I'm hoping you can help out with this sentence 僕がかわりに殴ってやろう, which I am not sure if I translate properly because of the が particle and also the imperative (is that right?) of the verb やる.

If the sentence had been written like this 僕かわりに殴ってやろう I think it would have translated like: "Hit (them) in my place". Breaking it down in the literal sense, it should be
"Do the action of hitting for me". Is that it? I have encountered the かわりに construction more with the の particle and because this time it is with the subject marker が, should the sentence be translated as: "Hit me instead" ? Also, by having that imperative form, for example, if I would say to someone "Hit me!" I feel that in Japanese it would sound like "僕を殴ってやれ!" (would やろう work as well?)
As a command/order towards someone, in a context when you want to sound harsh, just having the verb in て form would count as an imperative? I think I heard it in anime sometimes.
I hope I explained right and that you can help me out with a proper translation.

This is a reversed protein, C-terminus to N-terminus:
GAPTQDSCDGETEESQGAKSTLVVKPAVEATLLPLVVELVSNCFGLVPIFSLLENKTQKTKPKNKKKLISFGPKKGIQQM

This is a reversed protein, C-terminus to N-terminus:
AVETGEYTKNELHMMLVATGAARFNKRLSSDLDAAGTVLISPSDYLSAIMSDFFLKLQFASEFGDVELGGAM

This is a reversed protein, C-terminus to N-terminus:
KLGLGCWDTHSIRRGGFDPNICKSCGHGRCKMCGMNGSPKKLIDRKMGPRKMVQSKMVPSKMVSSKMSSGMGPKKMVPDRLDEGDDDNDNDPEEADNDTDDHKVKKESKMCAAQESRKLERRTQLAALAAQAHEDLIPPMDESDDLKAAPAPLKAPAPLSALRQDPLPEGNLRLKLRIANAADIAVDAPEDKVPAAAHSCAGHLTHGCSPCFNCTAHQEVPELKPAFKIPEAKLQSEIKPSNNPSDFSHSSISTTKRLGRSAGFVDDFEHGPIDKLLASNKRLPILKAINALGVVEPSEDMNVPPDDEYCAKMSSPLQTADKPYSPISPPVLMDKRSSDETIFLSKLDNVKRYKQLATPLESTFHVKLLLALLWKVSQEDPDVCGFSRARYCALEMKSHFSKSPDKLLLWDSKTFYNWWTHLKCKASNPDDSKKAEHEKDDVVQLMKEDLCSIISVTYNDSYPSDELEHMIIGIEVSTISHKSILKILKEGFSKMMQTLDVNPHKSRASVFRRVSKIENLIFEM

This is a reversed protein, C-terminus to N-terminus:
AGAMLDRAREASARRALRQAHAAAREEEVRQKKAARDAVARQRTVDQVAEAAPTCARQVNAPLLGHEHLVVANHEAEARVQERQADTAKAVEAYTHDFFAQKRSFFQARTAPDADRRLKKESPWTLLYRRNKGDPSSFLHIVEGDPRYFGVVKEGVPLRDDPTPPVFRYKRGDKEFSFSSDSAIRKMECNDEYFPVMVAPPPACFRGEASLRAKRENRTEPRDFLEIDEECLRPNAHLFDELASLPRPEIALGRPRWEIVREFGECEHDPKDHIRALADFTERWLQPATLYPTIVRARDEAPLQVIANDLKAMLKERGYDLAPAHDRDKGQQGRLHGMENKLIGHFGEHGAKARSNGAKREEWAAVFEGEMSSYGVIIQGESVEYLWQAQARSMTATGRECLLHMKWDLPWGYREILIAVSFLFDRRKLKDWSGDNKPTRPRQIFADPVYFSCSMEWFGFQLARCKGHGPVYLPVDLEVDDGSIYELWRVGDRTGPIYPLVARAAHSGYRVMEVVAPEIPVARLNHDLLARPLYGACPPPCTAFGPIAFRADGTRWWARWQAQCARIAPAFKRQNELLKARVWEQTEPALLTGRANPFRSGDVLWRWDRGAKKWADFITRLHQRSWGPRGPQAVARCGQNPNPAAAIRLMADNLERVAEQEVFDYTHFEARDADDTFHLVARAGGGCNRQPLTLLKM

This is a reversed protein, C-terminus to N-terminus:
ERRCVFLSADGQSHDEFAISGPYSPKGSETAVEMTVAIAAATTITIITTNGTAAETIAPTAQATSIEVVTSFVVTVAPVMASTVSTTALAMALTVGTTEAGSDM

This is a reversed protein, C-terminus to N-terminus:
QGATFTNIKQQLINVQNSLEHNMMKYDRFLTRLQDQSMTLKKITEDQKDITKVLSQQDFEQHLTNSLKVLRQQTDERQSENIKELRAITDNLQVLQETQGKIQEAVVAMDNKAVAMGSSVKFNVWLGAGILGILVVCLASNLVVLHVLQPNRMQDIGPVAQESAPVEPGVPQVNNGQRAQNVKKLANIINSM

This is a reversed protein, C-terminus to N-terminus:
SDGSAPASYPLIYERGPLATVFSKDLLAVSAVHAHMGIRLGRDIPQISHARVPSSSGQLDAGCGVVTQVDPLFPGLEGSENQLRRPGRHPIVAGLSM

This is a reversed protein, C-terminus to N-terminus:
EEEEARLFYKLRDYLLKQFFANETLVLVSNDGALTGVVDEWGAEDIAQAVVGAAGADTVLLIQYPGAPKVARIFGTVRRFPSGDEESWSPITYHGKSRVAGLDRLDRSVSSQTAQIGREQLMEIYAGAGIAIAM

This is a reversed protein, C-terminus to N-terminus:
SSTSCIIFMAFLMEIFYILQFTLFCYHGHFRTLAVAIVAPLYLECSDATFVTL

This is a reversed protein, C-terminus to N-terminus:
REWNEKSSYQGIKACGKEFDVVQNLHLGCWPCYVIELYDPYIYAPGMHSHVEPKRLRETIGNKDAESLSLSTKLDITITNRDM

Thank you!


やろう is the volitional ("let's..." or "shall we/I?")form of やる. So it's not an imperative, but the speaker is proposing an action.

Additionally, -てやる is a less polite form of -てあげる (do an action to the benefit of someone inferior). See meaning of ~てやる

And emphasizes .

So, to summarize, the correct translation would be: "Shall I beat [him] instead [of you]?"

| improve this answer | |
  • Indeed you are right, it was the volitional form, which slipped my mind. Given the way you had translated, which sounds like a proposal, it sound good because it also has a question mark, but the character in the manga I'm reading, just states this very determined, which I feel it could be like "I will do it [beat him] for you instead". Since everything is written, sometimes I imagine how the characters would talk and the intonation they would use, so if it was written like やろう I would have went with "Shall I"? as well. Thank you so much once again, it really helped! – Alice B. Rabbit May 18 '17 at 8:48
  • yes, sometimes the volitional is used as a declaration of future action, not a mere "suggestion/proposal", though I don't have concrete examples at hand. See also でしょう used in weather forecasts. – Igor Skochinsky May 18 '17 at 8:51
  • I would agree with Alice's translation ("I will do it [beat him] for you instead". ) Because it is clearly the volitional form of やろう, "shall" is not necessary. In other words, it can't be both volitional and suggestive. – TFlo83 May 18 '17 at 20:30

Your Answer

By clicking “Post Your Answer”, you agree to our terms of service, privacy policy and cookie policy

Not the answer you're looking for? Browse other questions tagged or ask your own question.